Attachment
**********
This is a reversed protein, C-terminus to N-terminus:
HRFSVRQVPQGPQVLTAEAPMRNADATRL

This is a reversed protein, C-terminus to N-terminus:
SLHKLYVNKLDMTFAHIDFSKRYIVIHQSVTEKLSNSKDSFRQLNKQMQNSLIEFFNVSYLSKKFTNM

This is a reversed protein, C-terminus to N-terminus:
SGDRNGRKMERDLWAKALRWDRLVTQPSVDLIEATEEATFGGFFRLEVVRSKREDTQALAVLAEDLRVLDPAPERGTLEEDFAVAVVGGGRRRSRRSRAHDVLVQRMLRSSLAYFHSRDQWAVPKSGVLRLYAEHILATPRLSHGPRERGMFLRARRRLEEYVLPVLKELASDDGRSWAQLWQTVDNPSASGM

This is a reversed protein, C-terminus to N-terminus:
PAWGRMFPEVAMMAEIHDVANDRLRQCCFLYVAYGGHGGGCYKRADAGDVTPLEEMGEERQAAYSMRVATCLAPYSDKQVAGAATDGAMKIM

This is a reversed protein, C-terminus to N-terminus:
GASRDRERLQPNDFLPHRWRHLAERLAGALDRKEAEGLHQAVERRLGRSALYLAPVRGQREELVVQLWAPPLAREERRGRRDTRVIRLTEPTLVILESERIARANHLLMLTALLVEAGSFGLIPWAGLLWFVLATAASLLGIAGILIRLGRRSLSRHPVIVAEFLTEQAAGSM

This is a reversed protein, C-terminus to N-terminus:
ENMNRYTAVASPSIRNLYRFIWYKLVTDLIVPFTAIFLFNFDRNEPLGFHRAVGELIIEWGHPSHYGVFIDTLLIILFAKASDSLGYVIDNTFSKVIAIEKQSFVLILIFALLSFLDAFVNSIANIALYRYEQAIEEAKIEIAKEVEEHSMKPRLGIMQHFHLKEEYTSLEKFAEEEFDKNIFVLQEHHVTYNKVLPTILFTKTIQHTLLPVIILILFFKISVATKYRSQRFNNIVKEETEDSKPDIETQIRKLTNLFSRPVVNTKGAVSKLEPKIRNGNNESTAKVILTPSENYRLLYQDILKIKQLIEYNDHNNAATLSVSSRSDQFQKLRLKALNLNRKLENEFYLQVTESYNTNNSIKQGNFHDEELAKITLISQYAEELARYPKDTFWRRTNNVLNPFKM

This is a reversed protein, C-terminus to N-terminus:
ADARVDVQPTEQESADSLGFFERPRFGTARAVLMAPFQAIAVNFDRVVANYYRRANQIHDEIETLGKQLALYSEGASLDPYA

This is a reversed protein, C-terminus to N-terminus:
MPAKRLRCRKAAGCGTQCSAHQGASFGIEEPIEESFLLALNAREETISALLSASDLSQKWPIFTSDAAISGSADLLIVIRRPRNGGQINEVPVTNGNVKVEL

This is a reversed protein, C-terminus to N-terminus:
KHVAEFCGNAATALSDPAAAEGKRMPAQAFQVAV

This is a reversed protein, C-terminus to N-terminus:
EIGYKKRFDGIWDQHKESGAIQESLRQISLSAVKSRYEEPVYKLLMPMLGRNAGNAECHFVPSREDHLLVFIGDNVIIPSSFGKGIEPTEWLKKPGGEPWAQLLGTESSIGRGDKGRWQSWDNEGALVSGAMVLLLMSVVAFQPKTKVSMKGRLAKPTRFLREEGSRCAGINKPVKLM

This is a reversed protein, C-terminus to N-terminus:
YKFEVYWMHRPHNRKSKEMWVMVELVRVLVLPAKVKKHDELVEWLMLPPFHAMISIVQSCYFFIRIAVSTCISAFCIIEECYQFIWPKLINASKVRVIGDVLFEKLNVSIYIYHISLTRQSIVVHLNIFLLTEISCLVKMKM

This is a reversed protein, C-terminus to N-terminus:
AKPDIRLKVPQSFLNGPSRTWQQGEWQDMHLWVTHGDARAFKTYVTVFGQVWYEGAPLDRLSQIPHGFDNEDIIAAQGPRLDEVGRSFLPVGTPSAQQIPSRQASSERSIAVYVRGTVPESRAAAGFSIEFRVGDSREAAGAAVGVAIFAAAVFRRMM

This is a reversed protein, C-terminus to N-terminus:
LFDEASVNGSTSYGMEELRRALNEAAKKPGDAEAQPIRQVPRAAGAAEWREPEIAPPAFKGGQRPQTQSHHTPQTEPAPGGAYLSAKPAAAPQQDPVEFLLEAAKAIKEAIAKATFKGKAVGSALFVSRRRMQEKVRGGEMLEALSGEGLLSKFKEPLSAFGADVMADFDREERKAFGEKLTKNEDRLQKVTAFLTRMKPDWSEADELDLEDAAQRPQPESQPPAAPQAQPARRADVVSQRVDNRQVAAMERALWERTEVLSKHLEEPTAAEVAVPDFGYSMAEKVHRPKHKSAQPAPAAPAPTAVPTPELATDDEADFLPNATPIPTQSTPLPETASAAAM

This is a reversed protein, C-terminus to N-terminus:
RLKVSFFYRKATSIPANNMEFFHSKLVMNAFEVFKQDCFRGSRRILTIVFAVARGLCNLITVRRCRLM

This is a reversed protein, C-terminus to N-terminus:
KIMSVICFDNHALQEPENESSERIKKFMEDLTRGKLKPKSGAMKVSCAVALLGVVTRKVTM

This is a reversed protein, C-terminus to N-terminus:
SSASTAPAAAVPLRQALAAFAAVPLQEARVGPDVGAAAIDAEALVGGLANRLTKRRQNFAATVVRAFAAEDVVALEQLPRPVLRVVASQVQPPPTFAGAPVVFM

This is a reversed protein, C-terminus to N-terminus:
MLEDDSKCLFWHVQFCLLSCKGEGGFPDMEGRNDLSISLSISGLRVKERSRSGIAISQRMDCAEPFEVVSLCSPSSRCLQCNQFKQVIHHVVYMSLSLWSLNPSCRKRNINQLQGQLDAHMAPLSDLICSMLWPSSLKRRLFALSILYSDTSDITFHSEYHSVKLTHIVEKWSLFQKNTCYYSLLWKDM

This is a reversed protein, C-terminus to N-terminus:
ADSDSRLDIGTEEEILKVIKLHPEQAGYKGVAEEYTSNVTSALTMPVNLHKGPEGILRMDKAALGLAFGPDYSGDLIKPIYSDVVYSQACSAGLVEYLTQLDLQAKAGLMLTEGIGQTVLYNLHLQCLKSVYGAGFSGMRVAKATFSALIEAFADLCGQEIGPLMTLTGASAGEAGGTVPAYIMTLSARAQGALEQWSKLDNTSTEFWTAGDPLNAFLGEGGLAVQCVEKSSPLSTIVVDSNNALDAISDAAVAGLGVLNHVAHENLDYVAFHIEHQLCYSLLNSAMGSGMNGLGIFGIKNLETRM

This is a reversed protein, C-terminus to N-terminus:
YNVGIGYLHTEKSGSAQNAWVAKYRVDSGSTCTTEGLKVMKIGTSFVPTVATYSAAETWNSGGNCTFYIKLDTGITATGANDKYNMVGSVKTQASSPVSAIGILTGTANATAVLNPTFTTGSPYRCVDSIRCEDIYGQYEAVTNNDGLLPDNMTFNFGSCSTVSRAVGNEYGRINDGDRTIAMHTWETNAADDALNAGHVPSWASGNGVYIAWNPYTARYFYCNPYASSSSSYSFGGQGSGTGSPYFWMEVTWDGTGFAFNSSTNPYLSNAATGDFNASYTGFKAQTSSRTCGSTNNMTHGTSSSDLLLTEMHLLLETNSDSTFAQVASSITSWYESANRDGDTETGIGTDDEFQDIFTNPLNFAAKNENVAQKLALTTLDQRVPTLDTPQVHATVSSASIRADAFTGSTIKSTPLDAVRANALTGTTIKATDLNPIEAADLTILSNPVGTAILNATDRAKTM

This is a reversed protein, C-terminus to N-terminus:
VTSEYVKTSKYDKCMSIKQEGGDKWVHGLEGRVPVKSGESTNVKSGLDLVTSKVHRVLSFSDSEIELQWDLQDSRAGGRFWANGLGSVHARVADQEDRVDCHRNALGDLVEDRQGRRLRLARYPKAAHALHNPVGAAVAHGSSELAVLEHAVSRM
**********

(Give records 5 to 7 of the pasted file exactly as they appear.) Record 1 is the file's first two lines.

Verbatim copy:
This is a reversed protein, C-terminus to N-terminus:
GASRDRERLQPNDFLPHRWRHLAERLAGALDRKEAEGLHQAVERRLGRSALYLAPVRGQREELVVQLWAPPLAREERRGRRDTRVIRLTEPTLVILESERIARANHLLMLTALLVEAGSFGLIPWAGLLWFVLATAASLLGIAGILIRLGRRSLSRHPVIVAEFLTEQAAGSM

This is a reversed protein, C-terminus to N-terminus:
ENMNRYTAVASPSIRNLYRFIWYKLVTDLIVPFTAIFLFNFDRNEPLGFHRAVGELIIEWGHPSHYGVFIDTLLIILFAKASDSLGYVIDNTFSKVIAIEKQSFVLILIFALLSFLDAFVNSIANIALYRYEQAIEEAKIEIAKEVEEHSMKPRLGIMQHFHLKEEYTSLEKFAEEEFDKNIFVLQEHHVTYNKVLPTILFTKTIQHTLLPVIILILFFKISVATKYRSQRFNNIVKEETEDSKPDIETQIRKLTNLFSRPVVNTKGAVSKLEPKIRNGNNESTAKVILTPSENYRLLYQDILKIKQLIEYNDHNNAATLSVSSRSDQFQKLRLKALNLNRKLENEFYLQVTESYNTNNSIKQGNFHDEELAKITLISQYAEELARYPKDTFWRRTNNVLNPFKM

This is a reversed protein, C-terminus to N-terminus:
ADARVDVQPTEQESADSLGFFERPRFGTARAVLMAPFQAIAVNFDRVVANYYRRANQIHDEIETLGKQLALYSEGASLDPYA